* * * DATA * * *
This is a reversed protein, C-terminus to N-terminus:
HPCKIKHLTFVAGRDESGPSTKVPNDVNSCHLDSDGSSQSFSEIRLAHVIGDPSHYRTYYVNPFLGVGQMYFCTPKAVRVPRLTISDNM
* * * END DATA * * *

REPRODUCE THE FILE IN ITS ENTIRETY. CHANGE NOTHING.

This is a reversed protein, C-terminus to N-terminus:
HPCKIKHLTFVAGRDESGPSTKVPNDVNSCHLDSDGSSQSFSEIRLAHVIGDPSHYRTYYVNPFLGVGQMYFCTPKAVRVPRLTISDNM